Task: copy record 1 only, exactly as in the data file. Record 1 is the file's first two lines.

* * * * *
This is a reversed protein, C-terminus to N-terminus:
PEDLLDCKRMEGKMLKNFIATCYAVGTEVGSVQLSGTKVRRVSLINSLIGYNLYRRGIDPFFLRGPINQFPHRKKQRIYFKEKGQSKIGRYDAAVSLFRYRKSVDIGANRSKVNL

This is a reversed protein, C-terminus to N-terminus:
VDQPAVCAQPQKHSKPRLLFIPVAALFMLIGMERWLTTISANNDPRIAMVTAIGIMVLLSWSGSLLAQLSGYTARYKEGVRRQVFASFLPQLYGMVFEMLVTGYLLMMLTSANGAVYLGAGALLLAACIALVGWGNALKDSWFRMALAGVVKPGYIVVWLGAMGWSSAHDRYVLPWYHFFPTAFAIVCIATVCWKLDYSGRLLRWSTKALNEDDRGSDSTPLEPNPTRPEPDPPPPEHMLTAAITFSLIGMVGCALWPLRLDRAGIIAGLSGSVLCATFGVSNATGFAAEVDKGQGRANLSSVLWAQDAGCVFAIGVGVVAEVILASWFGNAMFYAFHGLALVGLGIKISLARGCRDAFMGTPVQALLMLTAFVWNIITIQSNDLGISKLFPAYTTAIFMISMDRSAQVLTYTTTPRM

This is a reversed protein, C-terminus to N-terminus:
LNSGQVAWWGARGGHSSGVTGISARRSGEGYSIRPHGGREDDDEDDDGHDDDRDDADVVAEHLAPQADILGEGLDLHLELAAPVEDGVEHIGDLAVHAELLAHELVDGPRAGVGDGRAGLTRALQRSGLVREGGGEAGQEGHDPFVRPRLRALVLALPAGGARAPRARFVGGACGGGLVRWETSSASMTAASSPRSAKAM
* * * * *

This is a reversed protein, C-terminus to N-terminus:
PEDLLDCKRMEGKMLKNFIATCYAVGTEVGSVQLSGTKVRRVSLINSLIGYNLYRRGIDPFFLRGPINQFPHRKKQRIYFKEKGQSKIGRYDAAVSLFRYRKSVDIGANRSKVNL